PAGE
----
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Helping veterans transition to civilian life

Award ceremony
From left, Bill Leahy, organizer of the Manufacturing Leaders Project; Klaus Blache, director and research professor with the University of Tennessee-Knoxville’s Reliability and Maintainability Center; Martha Stamp, Petty Officer First Class, U.S. Navy; and Jerry Moran, owner and CEO of Medalcraft Mint celebrate Stamp’s graduation from the Manufacturing Leaders Project. Janelle Fisher photo

By Janelle Fisher

City Pages Editor

GREEN BAY – The Manufacturing Leaders Project — a veteran transition program aimed at preparing veterans for a career in manufacturing and seeing them through to career success — celebrated the graduation of its first class earlier this month.

The program is headed up by Bill Leahy, who served 10 years as a West Point Cadet and Infantry Officer in the U.S. Army before transitioning to a career in manufacturing in 2014 and establishing his own company, Renaissance Reliability, in 2022.

After starting Renaissance Reliability, Leahy said it was his wife that prompted him to use his position to help other veterans like himself.

“We had the company for a short time… and we were in the kitchen and [my wife] was like, ‘You have all of this made in America, red, white and blue, veteran-owned stuff on your website, but you’re not doing anything about it,” he said. “I was like, ‘holy smokes.’”

Also aiding in the process of getting Manufacturing Leaders started was Leahy’s brother, Sean, who served as a U. S. Marine Corps Platoon Commander in Iraq and Afghanistan.

“I’m a veteran myself, and my brother was a veteran,” Leahy said. “We both ended up in manufacturing… Back in October, he was transitioning out of the Marine Corps. He was a major — highly decorated — and did a lot of really good things, and he was working to find peace in the civilian life. It’s a challenge for all of us. It was extremely difficult for me. Manufacturing is what saw me through, so I was starting to connect those dots and saying, ‘Alright, maybe this is something that could help out my brother.’ I was going to put my brother through the program as the first veteran proof case.”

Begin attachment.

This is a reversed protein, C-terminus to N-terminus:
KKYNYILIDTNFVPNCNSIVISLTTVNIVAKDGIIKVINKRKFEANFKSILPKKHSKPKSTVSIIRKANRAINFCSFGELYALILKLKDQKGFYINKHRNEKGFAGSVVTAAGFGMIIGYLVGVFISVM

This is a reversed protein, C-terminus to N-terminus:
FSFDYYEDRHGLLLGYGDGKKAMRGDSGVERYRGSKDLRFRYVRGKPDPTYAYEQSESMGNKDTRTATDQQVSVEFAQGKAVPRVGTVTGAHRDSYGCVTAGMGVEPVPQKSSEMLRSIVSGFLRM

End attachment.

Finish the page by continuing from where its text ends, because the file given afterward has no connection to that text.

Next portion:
Sean committed suicide in December of 2022 — succumbing to the struggle faced by thousands of military members transitioning to civilian life every year — but Leahy continued on with the project.

“We didn’t get there, but the idea was that manufacturing can help veterans transition and there’s a big need in manufacturing for talent,” Leahy said. “The challenge is that these roles in manufacturing require a specific skill set that we lack a lot of in this country and we lack the infrastructure to develop it, and so it’s up to companies like us to bridge this gap in the workforce. That’s what this project is all about. It’s about taking the 200,000 veterans that transition out every year and giving them coaching and mentorship and the best shot at life possible.”

To do that, the Manufacturing Leaders Project utilizes a Department of Defense Program called Skillbridge, which provides a path to release individuals from their units while they are still employed by the military to work on education, training and skills in specific industries.

“They get attached to us before they leave service,” Leahy said. “So they stay on active duty. They’re paid by [their branch] and housed by [their branch] and all of that stuff during this time so they can focus on what they’re going to do in the civilian world.”

Leahy noted that he is creating the type of program that he would have found helpful as he navigated his own return to civilian life.